Both leaders wondered how their local malls would cope with an anchor tenant’s departure.

The bulk of the former juggernaut’s stores are in shopping centres in communities like Owen Sound and Prince George — smaller Canadian cities, where the store may serve a larger geographic area than just those living within the city’s borders.

Of Sears’s remaining 74 department stores, all but one are in shopping malls, most in areas with populations under 400,000 and some well under that.

The malls in these so-called secondary or tertiary markets are likely to struggle to fill the vacant space in the event Sears doesn’t sell its leases or real estate to a third party, said Peter D. Morris, the founder of Greenstead Consulting Group, a real-estate consultancy firm.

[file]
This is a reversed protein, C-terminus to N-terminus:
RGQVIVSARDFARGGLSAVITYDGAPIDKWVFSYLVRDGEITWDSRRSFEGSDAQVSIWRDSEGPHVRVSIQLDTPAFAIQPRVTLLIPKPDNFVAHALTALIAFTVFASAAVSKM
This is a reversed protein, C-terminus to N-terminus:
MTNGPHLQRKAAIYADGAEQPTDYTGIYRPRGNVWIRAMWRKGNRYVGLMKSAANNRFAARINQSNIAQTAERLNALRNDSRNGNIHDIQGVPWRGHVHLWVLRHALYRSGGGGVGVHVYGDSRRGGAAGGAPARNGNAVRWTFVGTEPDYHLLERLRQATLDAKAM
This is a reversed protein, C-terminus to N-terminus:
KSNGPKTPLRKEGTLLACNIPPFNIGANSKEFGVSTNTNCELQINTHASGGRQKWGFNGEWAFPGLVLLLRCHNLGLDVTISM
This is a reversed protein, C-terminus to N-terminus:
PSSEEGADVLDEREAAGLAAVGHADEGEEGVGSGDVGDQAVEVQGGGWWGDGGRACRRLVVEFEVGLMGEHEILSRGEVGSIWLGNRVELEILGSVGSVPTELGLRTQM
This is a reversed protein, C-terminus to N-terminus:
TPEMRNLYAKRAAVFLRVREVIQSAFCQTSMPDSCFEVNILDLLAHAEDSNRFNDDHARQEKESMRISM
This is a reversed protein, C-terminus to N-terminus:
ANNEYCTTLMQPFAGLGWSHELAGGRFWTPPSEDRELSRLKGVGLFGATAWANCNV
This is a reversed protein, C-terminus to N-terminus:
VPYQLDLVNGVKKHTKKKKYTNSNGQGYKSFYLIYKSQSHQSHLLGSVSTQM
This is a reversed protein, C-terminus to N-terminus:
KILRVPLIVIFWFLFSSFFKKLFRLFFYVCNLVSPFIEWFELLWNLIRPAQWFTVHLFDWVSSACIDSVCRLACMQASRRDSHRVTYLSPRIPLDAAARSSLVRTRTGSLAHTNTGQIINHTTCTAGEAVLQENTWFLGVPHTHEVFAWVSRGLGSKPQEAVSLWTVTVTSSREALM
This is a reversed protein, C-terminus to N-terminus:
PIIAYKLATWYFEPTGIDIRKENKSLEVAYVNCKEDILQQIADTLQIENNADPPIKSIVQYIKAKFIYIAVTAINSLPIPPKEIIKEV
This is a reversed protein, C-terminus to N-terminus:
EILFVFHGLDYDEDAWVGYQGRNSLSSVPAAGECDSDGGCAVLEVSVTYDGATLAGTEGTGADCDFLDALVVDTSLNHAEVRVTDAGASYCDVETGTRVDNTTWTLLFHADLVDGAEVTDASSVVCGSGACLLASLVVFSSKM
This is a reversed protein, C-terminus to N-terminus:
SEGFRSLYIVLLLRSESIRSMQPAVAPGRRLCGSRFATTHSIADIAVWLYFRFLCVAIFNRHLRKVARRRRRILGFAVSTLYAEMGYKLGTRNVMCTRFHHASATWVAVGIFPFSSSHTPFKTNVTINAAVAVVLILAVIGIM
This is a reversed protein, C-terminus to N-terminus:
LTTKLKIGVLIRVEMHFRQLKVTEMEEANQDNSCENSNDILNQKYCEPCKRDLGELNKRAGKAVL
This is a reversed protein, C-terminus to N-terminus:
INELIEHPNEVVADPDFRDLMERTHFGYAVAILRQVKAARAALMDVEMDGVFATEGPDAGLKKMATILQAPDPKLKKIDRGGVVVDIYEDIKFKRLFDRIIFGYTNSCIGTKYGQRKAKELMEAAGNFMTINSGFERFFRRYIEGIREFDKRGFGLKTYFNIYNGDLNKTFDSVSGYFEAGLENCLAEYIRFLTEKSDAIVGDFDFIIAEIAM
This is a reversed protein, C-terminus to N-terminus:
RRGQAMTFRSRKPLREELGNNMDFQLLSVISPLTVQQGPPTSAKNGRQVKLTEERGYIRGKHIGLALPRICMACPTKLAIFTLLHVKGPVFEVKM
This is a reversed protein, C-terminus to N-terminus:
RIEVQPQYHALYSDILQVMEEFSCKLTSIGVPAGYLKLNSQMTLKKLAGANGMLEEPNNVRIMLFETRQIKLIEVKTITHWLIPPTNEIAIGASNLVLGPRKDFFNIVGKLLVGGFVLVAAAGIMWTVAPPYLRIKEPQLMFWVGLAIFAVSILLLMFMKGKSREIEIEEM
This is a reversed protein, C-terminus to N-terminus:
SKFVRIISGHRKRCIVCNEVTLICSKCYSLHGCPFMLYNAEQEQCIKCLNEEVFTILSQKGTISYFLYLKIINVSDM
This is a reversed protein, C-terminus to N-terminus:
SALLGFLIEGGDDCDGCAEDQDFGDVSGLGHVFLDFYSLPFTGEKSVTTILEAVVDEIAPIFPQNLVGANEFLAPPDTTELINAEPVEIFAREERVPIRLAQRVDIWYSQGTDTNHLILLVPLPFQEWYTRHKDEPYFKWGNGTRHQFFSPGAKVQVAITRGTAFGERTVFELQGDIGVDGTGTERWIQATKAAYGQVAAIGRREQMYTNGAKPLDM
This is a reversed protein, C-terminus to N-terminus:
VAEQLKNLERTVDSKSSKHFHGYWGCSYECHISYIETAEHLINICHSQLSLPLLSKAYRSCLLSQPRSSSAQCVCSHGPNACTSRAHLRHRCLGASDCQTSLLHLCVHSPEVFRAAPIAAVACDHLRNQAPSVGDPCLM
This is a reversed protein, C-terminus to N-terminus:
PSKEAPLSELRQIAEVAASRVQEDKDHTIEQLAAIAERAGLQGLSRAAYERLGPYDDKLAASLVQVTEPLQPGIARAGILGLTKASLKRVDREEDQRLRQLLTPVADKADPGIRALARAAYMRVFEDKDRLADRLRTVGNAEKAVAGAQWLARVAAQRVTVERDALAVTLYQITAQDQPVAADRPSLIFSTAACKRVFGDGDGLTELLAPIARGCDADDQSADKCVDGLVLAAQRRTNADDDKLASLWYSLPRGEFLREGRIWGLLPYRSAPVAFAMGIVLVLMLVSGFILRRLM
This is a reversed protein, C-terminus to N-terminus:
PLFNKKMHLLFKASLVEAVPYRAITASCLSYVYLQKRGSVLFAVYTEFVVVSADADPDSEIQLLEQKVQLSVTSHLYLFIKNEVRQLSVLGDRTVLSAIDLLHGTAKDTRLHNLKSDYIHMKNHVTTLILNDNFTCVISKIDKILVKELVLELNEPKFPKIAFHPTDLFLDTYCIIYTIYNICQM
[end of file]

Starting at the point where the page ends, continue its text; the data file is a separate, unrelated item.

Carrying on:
“I fear some of those smaller properties may not be able to come back at all,” he said, declining to speculate which of the malls may go under.

Related: Sears Canada asks court for permission to liquidate

There isn’t another big department store chain that requires that much space waiting on the sidelines, he said.

The remaining department store mall locations total more than 10.6 million square feet (nearly one million square metres). That means the select few chains like The Hudson’s Bay Company or Simons that could take over some locations have a plethora of real estate to choose from, said Morris, and likely won’t gobble up anywhere close to all the vacant space.

For malls that don’t draw another single anchor tenant, he said, the easiest solution would be to divvy up the former department store space and woo intermediate-size shops, like athletic retailer Sport Chek or bookstore Indigo.